In times of great strife, the galaxy has often turned to Luke Skywalker for some hope and assurance that everything will be alright. Sadly, not only is Luke Skywalker busy teaching Daisy Ridley how to be a Jedi these days, he also isn’t real. So the closest we can get to that idealistic farm boy is Mark Hamill, the guy who plays him in the Star Wars movies. And while, the American people aren’t literally staring down the barrel of a fully operational Death Star just yet, but the election of Donald Trump has made a lot of people anxious about the future. Hamill himself happens to be one of those people, so at least the 64 million voters out there who chose Hillary Clinton can take solace in the fact that they’re on the same side as Luke Skywalker. That’s got to count for something.
Hamill’s thoughts on America’s Trumpy future came out in an interview with The Daily Beast about Pop Culture Quest, a geek memorabilia-themed video series that he hosts for Comic-Con HQ. Hamill says he’s “in total denial” about the election, explaining that he’s thankful to have the show to distract him from current events. “If you look at what’s being assembled for our government,” he says, “it’s a who’s-who of really despicable people.”
He’s referring to people like Steve Bannon (who is a noted fan of both Satan and Darth Vader), Betsy DeVos (the future secretary of education who seems to care more about making money than helping a single kid), and David Clarke (the Milwaukee County sheriff who suggested that people buy guns and take the law into their own hands). Not to mention Rudy Giuliani and Mike Pence, whose various prejudices and biases are fairly well-documented at this point.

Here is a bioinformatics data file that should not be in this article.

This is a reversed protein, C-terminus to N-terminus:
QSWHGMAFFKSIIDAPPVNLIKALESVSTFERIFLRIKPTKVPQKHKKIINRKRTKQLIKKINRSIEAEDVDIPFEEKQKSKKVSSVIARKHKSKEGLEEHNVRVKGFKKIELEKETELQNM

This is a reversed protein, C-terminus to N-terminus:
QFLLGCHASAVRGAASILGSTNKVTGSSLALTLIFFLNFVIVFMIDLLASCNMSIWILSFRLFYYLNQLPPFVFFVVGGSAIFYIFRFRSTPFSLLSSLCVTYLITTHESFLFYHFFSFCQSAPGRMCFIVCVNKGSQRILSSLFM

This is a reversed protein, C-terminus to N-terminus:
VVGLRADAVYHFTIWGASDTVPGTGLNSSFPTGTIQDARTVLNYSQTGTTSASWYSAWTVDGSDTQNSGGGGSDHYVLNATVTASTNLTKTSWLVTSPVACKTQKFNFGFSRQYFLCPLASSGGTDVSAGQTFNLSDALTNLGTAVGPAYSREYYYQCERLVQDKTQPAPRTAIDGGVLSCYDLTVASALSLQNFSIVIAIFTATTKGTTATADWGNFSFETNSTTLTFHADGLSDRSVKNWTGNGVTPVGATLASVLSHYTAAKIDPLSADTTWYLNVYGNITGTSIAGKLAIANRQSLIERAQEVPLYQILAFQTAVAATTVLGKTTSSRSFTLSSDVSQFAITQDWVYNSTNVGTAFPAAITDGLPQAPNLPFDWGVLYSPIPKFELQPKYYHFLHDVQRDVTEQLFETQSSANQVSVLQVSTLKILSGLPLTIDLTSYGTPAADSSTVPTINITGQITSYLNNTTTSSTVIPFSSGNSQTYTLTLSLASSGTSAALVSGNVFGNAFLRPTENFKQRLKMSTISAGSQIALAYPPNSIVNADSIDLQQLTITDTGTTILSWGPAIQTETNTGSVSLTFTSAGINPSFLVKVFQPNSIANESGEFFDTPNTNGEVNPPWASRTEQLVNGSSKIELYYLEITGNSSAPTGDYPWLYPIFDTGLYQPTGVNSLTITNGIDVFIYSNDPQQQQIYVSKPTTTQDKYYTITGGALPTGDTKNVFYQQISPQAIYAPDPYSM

Looking to the future, Hamill says it’s tempting to turn your back on the whole mess and move to Canada, but he says it’s important to “stay and defend your country, and do what you think is right and not retreat and hide under the covers,” adding “it’s not going to be easy, that’s for sure.” A huge Laurel and Hardy fan, Hamill is an advocate for using pop culture as an escape in these tough times, and he thinks the Star Wars movies will be very good for that in the days ahead.
Hamill says it “sounds corny,” but he thinks the Star Wars movies were all “incredibly optimistic.” He explains that the series “talked about doing good just because it helps others and being selfless and understanding your place in the universe,” and he hopes that is “a message that kids still respond to,” because—even after facing the Emperor and surviving this whole election—he still believes in that whole “treat others the way you want to be treated” thing.
So, in other words, you have Luke Skywalker’s blessing to watch the Star Wars movies a whole lot over the next four years.